Skye Paige & The Original Recipe
Whole Lotta Woman
Most of the lyrical tales of romantic woe, new-found independence, and amusingly bitchy disdain on singer/guitarist Skye Paige's guitar-driven twang-rock album Whole Lotta Woman kick ass. Some are a little too silly to take seriously. Simultaneously amusing and disturbing, Paige comes off as a cheated lady who just got over a lousy break-up or two. Still pissed off with a laundry list of gripes, she's more empowered and determined to kick back into action ... not before she vents over the microphone in a slightly exaggerated hick accent, though.
Whole Lotta Woman has its hokey moments, but the 10-song collection is more personal, straightforward, and rockin' than some of Paige's previous studio efforts. She shed the politeness and got a little meaner. Vocally, she seems particularly inspired by some of the classic ladies of old-school country and rockabilly as well, conjuring the likes of Loretta Lynn, Wanda Jackson, and Minnie Pearl. Musically, she and her band gladly derive well-worn riffs and rhythms from the oldies bin.
Whole Lotta Woman is essentially a solo album with backing from two versions of the Original Recipe. The Charleston lineup features bassist Mike Dumas and drummer Patrick McQueen (both of The Defilers), with extra lead guitar from Bradley McLean (of The Dellortos). Another studio version includes members of Louisiana's twangy bar-rock band Dash Rip Rock — guitarist Bill Davis, bassist Patrick Johnson, and drummer Eric Padua — all of whom recorded with Paige in the Abitan Studios in Abita Springs, La. Both versions of the Original Recipe play things simple, raw, and locked-in with the frontlady's bouncy rock 'n' roll style.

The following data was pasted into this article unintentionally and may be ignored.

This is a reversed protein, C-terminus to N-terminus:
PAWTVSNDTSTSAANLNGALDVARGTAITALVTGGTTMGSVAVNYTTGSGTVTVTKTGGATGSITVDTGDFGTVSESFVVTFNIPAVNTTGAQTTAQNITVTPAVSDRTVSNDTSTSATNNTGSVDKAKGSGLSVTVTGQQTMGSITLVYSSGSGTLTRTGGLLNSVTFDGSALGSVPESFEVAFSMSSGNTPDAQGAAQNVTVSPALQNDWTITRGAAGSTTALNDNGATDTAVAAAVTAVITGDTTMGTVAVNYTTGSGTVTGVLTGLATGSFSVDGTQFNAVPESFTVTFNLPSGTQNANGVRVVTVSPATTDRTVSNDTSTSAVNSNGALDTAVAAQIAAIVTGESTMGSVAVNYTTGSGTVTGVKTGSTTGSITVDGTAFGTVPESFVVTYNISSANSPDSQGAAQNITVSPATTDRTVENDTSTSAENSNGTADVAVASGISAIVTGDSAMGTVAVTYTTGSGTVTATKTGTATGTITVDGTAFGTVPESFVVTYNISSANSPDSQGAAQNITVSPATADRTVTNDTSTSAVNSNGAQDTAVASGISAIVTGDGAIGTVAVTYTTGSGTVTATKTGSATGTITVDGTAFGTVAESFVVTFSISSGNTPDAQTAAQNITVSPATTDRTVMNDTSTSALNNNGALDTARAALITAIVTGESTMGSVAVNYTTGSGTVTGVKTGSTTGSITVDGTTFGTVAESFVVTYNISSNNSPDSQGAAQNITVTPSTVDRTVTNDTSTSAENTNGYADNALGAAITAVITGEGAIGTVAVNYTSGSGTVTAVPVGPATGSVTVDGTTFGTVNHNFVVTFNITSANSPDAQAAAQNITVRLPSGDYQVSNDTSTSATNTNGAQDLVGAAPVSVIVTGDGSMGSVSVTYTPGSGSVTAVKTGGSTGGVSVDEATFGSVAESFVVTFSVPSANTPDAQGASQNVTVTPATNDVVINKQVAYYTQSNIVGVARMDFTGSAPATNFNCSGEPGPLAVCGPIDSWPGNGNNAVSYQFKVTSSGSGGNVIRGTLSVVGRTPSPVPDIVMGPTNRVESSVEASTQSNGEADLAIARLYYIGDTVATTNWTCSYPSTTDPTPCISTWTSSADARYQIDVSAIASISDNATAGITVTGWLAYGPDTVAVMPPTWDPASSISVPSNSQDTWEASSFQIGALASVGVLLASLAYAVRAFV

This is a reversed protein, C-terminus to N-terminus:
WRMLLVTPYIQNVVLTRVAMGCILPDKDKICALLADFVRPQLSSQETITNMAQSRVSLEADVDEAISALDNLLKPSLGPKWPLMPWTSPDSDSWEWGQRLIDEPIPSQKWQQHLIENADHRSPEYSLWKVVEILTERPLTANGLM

"He's a mean old man/I can't even get him to hold my hand," Paige cracks on the blues-punk lead-off track "Mean Old Man." On "Bad Luck Woman" — a bluesy boogie with dabs of extra Hammond organ from studio man Jeff Hodges (of Charleston Sound) — Paige boasts an even more pronounced bad-ass attitude. Paige belts, "I want to feel the vibration between my thighs" on the Chuck Berry-chuggin' "Just Wanna Ride."
The title track jumps into what sounds like CCR's "Bad Moon Rising" before veering into a 1-4-5 arrangement. The intro to the nose-thumbin' rockabilly track "I Ain't Effin' Stupid" (co-written with John Preble) resembles Bauhaus' "Béla Lugosi's Dead" if the original session had been time-warped to Sun Studios circa 1958.
Despite the occasionally derivative moments, Whole Lotta Woman works pretty well. The impact is blunt, but Paige certainly articulates what's on her mind with gusto and conviction. (skyepaige.com)
Skye Paige & The Original Recipe share the stage with Hick'ry Hawkins at the Mill on Sat. June 5.